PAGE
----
The ongoing Mexican drug war is truly earning its stripes as a war full-blown with more and more ad-hoc tanks being found or captured. With this month’s discovery of an entire tank factory, it’s even hard to call them ad-hoc. More just unprofessional. Non-commercial. Amateurish?
Perhaps not. This most recent tank, called the 2011 Monster, is believed to have belonged to the Los Zetas drug cartel, and is clearly a prototype. Fortunately, this tank’s a no-go; the weight has crushed the truck’s suspension and flattened the tires.
It was found abandoned, without any damage from gunfire; it showed no signs of battle.
Found in Ciudad Mier, Tamaulipas, this generation of narco-tank uses commercial truck chassis’ that have been completely refitted with an armor body, as opposed to earlier narco-tanks which were simply armored trucks with balistraria for shooting through; drug cartels are clearly pushing forward with more durable, purpose-built designs.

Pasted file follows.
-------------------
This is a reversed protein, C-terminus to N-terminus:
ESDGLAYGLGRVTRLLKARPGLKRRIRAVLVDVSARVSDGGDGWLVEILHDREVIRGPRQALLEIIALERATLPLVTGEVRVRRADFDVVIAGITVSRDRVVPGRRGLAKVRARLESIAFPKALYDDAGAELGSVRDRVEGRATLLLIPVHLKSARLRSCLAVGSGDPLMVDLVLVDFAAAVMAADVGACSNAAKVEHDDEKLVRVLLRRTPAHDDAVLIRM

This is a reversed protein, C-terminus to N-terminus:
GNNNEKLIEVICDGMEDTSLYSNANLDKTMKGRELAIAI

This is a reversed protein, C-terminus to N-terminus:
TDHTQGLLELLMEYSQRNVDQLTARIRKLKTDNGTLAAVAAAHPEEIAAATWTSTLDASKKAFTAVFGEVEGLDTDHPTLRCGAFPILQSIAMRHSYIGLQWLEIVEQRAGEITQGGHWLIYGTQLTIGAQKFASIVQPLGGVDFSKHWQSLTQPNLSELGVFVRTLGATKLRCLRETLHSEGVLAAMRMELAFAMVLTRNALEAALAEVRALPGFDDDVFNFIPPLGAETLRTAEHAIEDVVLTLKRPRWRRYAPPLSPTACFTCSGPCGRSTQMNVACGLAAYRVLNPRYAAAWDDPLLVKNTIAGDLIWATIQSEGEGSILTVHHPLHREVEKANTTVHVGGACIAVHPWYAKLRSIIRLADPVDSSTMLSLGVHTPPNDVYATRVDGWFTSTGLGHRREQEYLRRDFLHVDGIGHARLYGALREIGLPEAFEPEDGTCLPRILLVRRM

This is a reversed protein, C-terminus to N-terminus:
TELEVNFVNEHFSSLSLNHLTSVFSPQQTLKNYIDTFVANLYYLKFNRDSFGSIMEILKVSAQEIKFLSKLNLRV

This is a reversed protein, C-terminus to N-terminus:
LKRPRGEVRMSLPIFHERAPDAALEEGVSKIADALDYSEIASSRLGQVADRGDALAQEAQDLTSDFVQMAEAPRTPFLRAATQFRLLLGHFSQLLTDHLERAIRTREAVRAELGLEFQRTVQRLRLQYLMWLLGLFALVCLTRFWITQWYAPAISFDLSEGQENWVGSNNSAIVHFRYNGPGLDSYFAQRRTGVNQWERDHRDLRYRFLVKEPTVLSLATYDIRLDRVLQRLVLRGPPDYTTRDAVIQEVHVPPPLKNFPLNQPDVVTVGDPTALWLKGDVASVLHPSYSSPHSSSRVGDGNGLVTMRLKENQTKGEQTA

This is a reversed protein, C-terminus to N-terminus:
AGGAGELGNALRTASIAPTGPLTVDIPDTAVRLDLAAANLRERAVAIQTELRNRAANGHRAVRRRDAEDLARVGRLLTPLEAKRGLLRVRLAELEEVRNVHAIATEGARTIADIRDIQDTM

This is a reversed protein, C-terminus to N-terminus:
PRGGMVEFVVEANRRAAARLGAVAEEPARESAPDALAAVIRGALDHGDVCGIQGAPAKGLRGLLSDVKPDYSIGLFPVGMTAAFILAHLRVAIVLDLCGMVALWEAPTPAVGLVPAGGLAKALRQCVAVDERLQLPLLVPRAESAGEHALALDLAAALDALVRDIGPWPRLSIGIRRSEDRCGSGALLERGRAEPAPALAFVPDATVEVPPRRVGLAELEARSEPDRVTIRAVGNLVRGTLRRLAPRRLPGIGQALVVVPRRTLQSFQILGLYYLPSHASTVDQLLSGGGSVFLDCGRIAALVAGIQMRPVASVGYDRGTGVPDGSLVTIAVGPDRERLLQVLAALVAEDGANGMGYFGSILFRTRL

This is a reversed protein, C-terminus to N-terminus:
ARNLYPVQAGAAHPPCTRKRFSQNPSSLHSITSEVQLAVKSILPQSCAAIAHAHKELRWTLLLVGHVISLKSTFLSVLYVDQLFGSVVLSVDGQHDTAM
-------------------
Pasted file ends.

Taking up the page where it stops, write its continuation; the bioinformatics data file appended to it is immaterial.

Their determination and skill with welding tools is hard to doubt. After all, these are the same cartels who have made drug submarines capable of trans-Atlantic hauls.
While most narco-tanks use gun-slits for as many as twelve shooters, a handful of them have been outfitted with machinegun and even heavy gun turrets, not unlike the Libyan rebels’ trucks, just with more armor.
Tamaulipas is the narco-tank center of Mexico, with the highest recorded number of such found and captured vehicles, currently in the twenties.
At this point, the local good guys, both the military and the police, are saying that the drug cartels are better armed, better armored, and in general better equipped and experienced than they are. And just thinking about a bulletproof F 150 with a dozen professional armed killers inside it makes us pretty sure the police are telling the truth.